Devin Coldewey on why Conde Nast is pressing the PAUSE button on tablet editions of their magazines:
Despite there being perhaps 20 million tablets out there right now (all inclusive), it doesn’t appear that people are really eating up the digital edition — Popular Science reported as much of its iPad subscriptions, which at 10,000 aren’t microscopic, but are still dwarfed by paper sales. Conde Nast isn’t reporting any statistics, but it seems safe to assume that they’re seeing similarly disappointing results [...] Furthermore, people are still naturally attracted to the enormous volume of free content on the web, some of which they’d be paying for unnecessarily by subscribing to this or that (like the recent NY Times paywall).
About that paywall, keep in mind what our favorite Daring Fireballer had to say last month about the ambitious pricing infrastructure that Conde Nast set to power NY Times’ digital suite:
This brings me to The New York Times’s new digital subscriptions. They’re neither easy-to-understand nor sound like a great value. Unlimited access to the NYT costs four times more than Netflix — $35 every four weeks. You can pay $15 or $20 every four weeks instead, but then you’ve got to choose between using a Times app on your smartphone or iPad (respectively). And how many normal people realize that if you, say, opt for the $15 plan, that you’ll be able to access the Times website from your iPad?
Netflix: one price, access from any device.
New York Times: three tiers, arbitrary division between devices based on screen size.
Both companies also have legacy businesses. Netflix’s legacy business is home delivery of DVD and Blu-ray discs. Pricing for this service starts at $2/month in addition to the basic $8/month plan. It makes sense: every Netflix customer gets a digital subscription; those that want a physical product too pay a little more. The pricing steers people toward a digital-only future.
The New York Times’s legacy business is the printed newspaper. They charge less for a print subscription than an all-inclusive digital subscription, despite the fact that all print subscriptions include an all-inclusive digital subscription. This makes no sense. You pay less but get something that intuitively bears a significant real cost: hundreds of pounds of printed newspaper delivered to your home throughout the year. The pricing steers people toward the legacy business.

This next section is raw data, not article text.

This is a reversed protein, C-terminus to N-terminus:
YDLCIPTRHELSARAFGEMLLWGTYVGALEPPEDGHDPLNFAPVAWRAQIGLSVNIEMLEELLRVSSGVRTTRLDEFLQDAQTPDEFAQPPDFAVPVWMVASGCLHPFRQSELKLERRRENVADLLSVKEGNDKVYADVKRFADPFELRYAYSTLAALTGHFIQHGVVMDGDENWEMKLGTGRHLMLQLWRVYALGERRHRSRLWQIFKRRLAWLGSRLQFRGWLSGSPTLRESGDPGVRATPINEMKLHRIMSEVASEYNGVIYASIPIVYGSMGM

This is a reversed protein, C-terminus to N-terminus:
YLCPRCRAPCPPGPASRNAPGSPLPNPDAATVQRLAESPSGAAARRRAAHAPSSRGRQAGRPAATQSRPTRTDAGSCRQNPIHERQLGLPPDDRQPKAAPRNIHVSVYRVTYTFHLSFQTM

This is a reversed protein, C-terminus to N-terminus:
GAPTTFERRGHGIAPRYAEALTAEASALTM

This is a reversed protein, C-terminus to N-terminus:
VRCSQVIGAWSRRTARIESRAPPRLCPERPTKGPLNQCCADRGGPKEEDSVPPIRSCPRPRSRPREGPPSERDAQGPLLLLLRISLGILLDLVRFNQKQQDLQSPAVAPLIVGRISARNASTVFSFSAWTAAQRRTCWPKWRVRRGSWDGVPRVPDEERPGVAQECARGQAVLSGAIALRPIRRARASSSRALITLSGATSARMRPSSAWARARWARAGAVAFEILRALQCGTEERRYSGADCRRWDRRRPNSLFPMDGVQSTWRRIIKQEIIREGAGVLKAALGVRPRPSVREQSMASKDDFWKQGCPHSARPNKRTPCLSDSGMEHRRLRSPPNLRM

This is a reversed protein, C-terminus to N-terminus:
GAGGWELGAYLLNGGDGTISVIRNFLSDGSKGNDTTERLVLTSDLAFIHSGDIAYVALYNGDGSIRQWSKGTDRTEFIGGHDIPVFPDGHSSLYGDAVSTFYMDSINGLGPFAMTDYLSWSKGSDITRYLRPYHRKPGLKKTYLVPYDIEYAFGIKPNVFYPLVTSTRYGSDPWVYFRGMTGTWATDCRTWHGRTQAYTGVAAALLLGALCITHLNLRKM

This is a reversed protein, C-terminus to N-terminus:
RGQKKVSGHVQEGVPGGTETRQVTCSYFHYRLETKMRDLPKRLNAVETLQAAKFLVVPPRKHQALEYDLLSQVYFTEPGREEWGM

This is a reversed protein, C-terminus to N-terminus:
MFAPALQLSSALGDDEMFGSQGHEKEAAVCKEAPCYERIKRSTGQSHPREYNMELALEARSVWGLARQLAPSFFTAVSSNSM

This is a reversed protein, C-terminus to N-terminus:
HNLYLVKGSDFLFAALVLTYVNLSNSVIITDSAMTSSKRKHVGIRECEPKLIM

Now, back to Coldewey’s piece:
What will it take to bring digital magazine subscriptions in line with paper? More volume in tablets, for one thing. And a lot of tests looking at how and why people pay for and consume various digital items in a “light computing” environment like the iPad. Despite being over a year old, the tablet market is still very much in flux, and adjustments are being made. Conde Nast is probably doing the right thing by tugging on the reins after being in too great of a rush to begin with.
Bullshit. Forget the consumer trends on “light computing” environments like the iPad; forget the nascent flux of digital magazines and tablet computers. “What will it take to bring digital magazine subscriptions in line with paper?”
PRICING. If publishers like Conde Nast want to penetrate the digital magazine market in the context of tablets, they need to be less greedy. It’s a glaring paradox: The less a publishing giant charges potential subscribers for a universal digital suite of quality-content products, the more said publishing giant will succeed. The rest will follow suit.
Consider the astute thoughts of anonymous commenter, Weatherman, on Coldewey’s article:
I am currently a subscriber to Wired magazine, and I’d much rather read it on my iPad, but the fact that I only paid $10 for a year of Wired magazine but would have to pay $60 a year to read it on my iPad is what’s stopping me from going digital. If Conde charged $10 a year for digital subscriptions and gave it free to people who were subscribers to the physical edition, I think they’d convert a lot of people and end up saving a lot of money in print and shipping costs when people start going digital. But that’s not the way that Conde or the other magazines see it; they see a digital “app” edition as a premium product, which it is not. The PAPER edition is what is the premium product, and those who want paper will pay for it, and continue to subscribe. An app version at this point is just what they need to put out in order to save their business, and if they do it right they can cut overhead at the same time, and make themselves profitable. But if they try to charge a premium for digital content, they only end up shooting themselves in the foot [...]
The cluelessness of the publishing industry is akin to that of the record companies back in the 1990′s [...]